MigrationWatchUK has been quicky to name illegal immigration as the cause for rising numbers of primary school pupils.
25 January 2012
Rise in demand for primary school places blamed on UK immigration
The number of primary school children in the UK is expected to rise by 20% in the next decade, raising concerns about the burden placed on primary schools. Immigration think-tank MigrationwatchUK has been quick to place the blame on rising UK immigration.
There are expected to be almost five million state primary pupils by 2020, the highest levels since the 1970s. Analysts have been quick to cite various reasons for the rise but the independent, and sometimes controversial, think-tank MigrationwatchUK has claimed UK immigration is the cause.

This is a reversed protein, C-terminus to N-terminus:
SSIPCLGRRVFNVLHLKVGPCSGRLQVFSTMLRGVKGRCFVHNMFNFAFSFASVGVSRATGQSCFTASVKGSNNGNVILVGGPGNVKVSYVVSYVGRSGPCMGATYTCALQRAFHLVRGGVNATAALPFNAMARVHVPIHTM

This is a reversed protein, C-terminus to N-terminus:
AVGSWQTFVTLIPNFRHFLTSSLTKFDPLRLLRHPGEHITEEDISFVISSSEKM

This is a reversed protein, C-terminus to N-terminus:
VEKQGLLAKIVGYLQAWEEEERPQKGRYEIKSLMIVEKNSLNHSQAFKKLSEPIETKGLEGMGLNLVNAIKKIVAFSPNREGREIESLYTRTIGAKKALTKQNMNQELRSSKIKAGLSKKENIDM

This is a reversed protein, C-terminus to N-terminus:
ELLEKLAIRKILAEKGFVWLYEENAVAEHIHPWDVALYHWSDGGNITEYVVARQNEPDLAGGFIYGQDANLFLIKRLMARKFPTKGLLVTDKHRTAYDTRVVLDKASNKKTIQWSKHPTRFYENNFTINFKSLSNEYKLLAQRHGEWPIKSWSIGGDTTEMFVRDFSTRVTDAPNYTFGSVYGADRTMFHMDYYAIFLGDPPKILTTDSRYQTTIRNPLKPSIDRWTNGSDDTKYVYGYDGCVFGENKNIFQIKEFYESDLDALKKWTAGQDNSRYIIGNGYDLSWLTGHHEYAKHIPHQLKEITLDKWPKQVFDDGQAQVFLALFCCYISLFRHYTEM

"This is a clear result of Labour's mass immigration policy and will put huge strain on our primary schools" said Sir Andrew Green, chairman of MigrationwatchUK.
"Last year a quarter of all births were to foreign-born mothers who, on average, have 30% more children than British women.
"These new figures show why we must cut back immigration very sharply if we are to slow down the rapid increase in our population, of which two thirds is due to immigration," concluded Sir Green.
While Sir Green's comments are unlikely to go without scrutiny, the fact that schools across the country are already stretched means these predictions have raised concerns; the Government claims it is already taking steps to combat the issue.
"We're creating thousands more places to deal with the impact of soaring birth rates on primary schools. We're more than doubling targeted investment at areas facing the greatest pressure on numbers - over £4 billion in the next four years" said Schools Minister Lord Hill.
Labour have been equally as quick to condemn the Government's policy towards education with Shadow Education Secretary Stephen Twigg claiming "there is an urgent crisis in our primary school system that the Government is ignoring."
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